The Our Word Is Our Bond series continues with Graham Payne making his debut on the MoM website, offering his analysis of Diamonds Are Forever (1971) starring Sean Connery, Charles Gray and Jill St. John.
Diamonds Are Forever marks Sean Connery’s return to playing Bond in the “official” franchise (for a widely reported high fee, which was in part used to kick-start his Scottish International Educational Trust foundation); but you get the sense that the film is parading Bond’s final mission before retirement, similar to Roger Moore’s final outing A View To A Kill. Moore was unavailable at this time to take over the Bond role, as he was contracted to film The Persuaders TV series with Tony Curtis. The film is also one of the most overtly violent and sexually explicit in the series to date.
It also, to some extent, marks the first time in the franchise that the film is a sequel to the preceding one, On Her Majesty’s Secret Service. The second Bond movie From Russia With Love did contain references to avenging the death of their operative Doctor No, and the recent Daniel Craig movies all have common threads between them. This movie’s pre-credit sequence commences with Connery’s voice and fist dispensing various henchmen to obtain Blofeld’s whereabouts – starting in Japan, then moving to Cairo, where following the “hit me” gag in the casino, he is told to find Marie. This is the first time we see Connery, an older and more outraged figure, swaggering onto the screen, his eyes as taut as his toupee – he almost immediately starts strangling Marie with the bikini top he’s torn from her – although the intensity of this assault is diminished by the “there’s something you need to get off your chest” quip.
This time Bond’s nemesis Blofeld is portrayed by the character actor Charles Gray, who seemed to enjoy camping it up, and indeed in one short scene later in the film, disguising as a woman. We see him for the first time dressed in grey uniform, complete with cigarette holder, awaiting plastic surgery to escape the avenging Bond. Gray had played the soon dispatched Henderson in Connery’s previous Bond entry You Only Live Twice – Diamonds also includes cameos by UK-based American actors Ed Bishop and Shane Rimmer, who had both appeared in Connery’s previous outing as 007.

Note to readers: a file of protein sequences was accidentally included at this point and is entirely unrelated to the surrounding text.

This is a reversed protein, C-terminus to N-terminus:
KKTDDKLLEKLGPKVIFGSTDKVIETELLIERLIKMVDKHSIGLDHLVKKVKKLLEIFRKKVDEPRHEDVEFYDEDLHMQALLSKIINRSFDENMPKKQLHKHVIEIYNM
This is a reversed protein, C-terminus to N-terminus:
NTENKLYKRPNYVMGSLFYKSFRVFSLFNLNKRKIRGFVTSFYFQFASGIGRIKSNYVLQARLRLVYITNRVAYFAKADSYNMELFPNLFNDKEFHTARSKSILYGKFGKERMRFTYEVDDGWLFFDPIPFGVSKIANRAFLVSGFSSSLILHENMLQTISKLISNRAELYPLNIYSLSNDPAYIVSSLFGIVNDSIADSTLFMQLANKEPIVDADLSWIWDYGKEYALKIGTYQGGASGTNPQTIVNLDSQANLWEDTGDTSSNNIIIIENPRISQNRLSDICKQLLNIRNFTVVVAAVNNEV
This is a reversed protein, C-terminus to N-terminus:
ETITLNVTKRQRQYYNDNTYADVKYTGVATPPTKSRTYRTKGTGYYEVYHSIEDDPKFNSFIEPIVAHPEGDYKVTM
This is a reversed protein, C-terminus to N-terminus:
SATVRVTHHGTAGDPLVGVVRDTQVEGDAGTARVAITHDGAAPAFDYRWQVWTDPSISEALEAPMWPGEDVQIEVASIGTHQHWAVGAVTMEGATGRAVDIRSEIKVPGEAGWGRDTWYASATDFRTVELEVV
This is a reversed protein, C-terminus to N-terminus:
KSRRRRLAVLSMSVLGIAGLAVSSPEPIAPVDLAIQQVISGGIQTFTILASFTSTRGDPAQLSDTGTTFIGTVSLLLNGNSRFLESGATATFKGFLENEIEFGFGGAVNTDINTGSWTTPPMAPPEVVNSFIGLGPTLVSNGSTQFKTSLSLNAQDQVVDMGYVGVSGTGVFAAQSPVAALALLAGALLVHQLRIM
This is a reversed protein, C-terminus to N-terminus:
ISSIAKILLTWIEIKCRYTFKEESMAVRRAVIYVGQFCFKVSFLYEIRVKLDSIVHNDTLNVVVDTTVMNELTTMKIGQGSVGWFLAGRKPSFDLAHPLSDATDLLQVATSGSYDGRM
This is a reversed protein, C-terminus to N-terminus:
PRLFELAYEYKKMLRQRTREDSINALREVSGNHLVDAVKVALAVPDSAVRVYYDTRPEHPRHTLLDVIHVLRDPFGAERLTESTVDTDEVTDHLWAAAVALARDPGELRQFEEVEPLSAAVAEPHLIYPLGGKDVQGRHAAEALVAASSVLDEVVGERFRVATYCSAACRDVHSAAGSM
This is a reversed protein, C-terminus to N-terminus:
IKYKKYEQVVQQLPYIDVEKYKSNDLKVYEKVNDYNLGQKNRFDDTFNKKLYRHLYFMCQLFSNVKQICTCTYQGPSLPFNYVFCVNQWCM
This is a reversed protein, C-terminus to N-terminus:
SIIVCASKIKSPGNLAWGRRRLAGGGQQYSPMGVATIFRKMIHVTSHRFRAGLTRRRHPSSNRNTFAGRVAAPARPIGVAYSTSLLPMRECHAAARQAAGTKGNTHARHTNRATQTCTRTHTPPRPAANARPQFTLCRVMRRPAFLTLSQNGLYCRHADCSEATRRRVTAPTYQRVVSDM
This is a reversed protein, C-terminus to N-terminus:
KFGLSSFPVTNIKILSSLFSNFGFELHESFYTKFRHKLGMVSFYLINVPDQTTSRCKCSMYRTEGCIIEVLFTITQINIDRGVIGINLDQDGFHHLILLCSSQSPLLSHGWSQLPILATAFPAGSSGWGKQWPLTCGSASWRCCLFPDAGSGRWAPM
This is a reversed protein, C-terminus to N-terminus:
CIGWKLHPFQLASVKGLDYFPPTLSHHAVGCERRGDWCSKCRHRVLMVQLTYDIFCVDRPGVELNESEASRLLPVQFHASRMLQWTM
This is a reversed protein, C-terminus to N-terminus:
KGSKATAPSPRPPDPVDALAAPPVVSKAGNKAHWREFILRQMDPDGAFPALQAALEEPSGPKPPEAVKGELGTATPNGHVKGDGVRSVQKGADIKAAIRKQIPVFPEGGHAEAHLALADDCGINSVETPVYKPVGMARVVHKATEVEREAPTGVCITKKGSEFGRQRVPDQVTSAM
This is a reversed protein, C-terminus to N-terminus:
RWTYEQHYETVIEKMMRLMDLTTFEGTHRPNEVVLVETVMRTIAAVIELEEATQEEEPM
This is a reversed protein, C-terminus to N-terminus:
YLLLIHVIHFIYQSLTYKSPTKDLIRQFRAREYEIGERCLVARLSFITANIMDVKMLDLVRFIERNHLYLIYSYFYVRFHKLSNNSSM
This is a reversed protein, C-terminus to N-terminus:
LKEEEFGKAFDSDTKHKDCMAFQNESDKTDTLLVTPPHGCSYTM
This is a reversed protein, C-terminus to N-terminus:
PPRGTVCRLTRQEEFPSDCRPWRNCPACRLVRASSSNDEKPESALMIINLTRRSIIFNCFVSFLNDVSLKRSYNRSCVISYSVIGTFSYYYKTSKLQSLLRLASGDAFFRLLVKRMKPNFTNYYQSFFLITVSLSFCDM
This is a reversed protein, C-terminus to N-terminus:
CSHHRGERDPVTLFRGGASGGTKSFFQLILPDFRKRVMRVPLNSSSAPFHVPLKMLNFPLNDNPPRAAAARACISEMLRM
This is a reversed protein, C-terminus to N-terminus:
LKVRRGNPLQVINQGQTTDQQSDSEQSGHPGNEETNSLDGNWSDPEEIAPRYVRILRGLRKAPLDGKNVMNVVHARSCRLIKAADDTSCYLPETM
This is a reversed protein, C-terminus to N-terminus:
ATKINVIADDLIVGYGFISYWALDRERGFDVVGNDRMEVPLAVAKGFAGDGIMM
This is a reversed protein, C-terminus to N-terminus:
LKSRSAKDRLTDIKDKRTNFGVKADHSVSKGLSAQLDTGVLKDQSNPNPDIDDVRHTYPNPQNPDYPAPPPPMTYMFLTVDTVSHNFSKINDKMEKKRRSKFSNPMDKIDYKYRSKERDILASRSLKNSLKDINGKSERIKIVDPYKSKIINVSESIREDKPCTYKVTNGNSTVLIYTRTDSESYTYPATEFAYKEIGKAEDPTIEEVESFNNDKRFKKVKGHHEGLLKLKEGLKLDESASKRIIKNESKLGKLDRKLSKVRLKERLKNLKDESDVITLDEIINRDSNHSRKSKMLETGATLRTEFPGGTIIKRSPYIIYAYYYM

The often confusing plot centres on Bond being sent to investigate the smuggling of diamonds out of South Africa, and he assumes the identity of the recently detained smuggler Peter Franks (who later escapes, ensuing one of film’s few hand-to-hand combat scenes in an Amsterdam lift). His contact in Holland, Tiffany Case (born in the store whilst her mother was looking for a wedding ring), is played by US actress Jill St John, who quips “You just killed James Bond” while swapping his Playboy club-card onto Frank’s body.
Although they do not have a confrontation with Bond until the film’s cruise-liner set finale, two of the more memorable villains in the movie are Blofeld’s sinister operatives, and implied lovers, Mr Wint and Mr Kidd – they are seen at the beginning of the film in a desert killing a courier with a scorpion, and later disposing of the body of another courier, an elderly schoolteacher, found floating in the Amsterdam canal.